Washington Evening Journal
111 North Marion Avenue
Washington, IA 52353
The State Theatre in Washington is the oldest continuously operating cinema theater in the world, a fact confirmed by the Guinness Book of World Records.
Many people, especially people visiting from out of town, are unaware of that unique designation.
That will change by the end of the week when a 16-foot-high by 14-foot-wide painted mural touting the theater’s history will be installed on the east side of the building.
Washington City Council member Millie Youngquist said that the project has been in the works for a few years now.
“In 2019, we had a goal-setting survey sent out in the city, and one of the things people wanted was more public art,” Youngquist said. “We also made a list of assets in our community. What are the things we can say that we have that nobody else has?
“One of the top things was the history behind the theater, which is the oldest continuously operating cinema theater in the world.”
The decision was made to highlight that designation with an exterior mural.
The question then turned to how to pay for the $13,500 project.
Youngquist said that the city of Washington agreed to put up half of the cost from hotel/motel tax proceeds.
LET’s Center for the Healing and Creative Arts applied for and received a $5,000 grant from the Washington County Riverboat Foundation.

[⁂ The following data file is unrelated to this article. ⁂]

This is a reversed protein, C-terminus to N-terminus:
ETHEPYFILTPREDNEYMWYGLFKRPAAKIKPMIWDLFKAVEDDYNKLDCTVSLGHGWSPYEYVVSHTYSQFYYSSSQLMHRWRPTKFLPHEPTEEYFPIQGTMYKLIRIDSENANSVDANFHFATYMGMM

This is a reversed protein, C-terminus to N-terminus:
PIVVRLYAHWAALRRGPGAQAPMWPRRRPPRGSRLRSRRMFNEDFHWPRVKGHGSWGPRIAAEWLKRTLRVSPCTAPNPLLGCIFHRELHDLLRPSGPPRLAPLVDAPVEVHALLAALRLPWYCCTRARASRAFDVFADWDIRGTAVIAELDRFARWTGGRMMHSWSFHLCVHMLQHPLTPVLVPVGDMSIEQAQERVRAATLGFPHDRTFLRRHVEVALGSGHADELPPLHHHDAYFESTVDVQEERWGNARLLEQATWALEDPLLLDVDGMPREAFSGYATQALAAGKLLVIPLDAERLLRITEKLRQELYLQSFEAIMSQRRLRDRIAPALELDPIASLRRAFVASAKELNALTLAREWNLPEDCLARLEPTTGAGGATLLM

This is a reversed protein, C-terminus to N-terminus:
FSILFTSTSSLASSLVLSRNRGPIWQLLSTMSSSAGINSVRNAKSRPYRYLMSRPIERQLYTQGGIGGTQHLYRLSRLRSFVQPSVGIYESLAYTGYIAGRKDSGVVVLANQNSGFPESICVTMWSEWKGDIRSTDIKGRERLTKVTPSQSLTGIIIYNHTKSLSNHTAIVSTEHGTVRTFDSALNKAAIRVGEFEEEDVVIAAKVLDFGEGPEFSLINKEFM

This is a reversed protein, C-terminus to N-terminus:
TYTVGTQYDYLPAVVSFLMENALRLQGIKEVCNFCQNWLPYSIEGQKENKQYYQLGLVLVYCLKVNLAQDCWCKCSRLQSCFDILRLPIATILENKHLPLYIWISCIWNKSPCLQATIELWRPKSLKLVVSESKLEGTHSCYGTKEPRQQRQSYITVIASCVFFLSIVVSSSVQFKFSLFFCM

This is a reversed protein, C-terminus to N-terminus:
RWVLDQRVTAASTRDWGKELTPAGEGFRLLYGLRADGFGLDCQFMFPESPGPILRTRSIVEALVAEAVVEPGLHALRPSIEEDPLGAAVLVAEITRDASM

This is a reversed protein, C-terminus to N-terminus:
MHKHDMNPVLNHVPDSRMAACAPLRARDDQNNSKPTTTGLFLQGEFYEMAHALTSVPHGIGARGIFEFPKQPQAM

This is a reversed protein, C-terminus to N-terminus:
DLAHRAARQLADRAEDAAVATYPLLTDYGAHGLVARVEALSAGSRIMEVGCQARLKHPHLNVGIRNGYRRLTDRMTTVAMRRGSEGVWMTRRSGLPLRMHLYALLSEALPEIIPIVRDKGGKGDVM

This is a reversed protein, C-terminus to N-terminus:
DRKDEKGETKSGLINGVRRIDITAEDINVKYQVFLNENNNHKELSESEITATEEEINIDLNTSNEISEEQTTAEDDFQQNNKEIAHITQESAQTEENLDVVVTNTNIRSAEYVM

The Washington Area Chamber of Commerce helped raise additional funds with its annual Chair-A-Thon.
“We decided to replace the tube auction that we used to do, where they would decorate water tubes, with chairs,” chamber Events Coordinator Alisha Davis said. “We have almost 30 chairs that people have repurposed and decorated. Those will be auctioned Thursday at the Farmers Market, and proceeds go to the mural project.”
At the recommendation of Main Street America — Washington is a designated Main Street city — Walldogs, a worldwide group of mural artists, was contracted to paint the mural.
The artist team of Nancy Bennett, Jim Oskam and Joy Kjer have been working at Oskam’s studio in Indianola for the past several days creating the mural.
“The mural is designed then projected onto the panels,” Bennett said. “We start painting it, then we install it.”
Oskam said that, normally, the projection and painting are done on site, but with the wall’s location by a busy street, there was not enough room to do the projection.
The weather also played a factor.
“I painted with a team last week in southern Illinois, and the heat index was 101,” Bennett said. “There were four of us, and we each had to take time out because we got really hot.
“When I saw what the heat index would be these days, we talked it over and decided it wasn’t worth ruining anyone’s health. We made the decision to do it inside.”
Oskam said that once the painting is complete, the panels will be disassembled, transported to Washington and reassembled on the theater’s east exterior wall.
“The current plan is to install the mural by the end of the week, but this may be shifted due to the weather changes,” Davis said, adding that the Chamber will post updates on its Facebook page.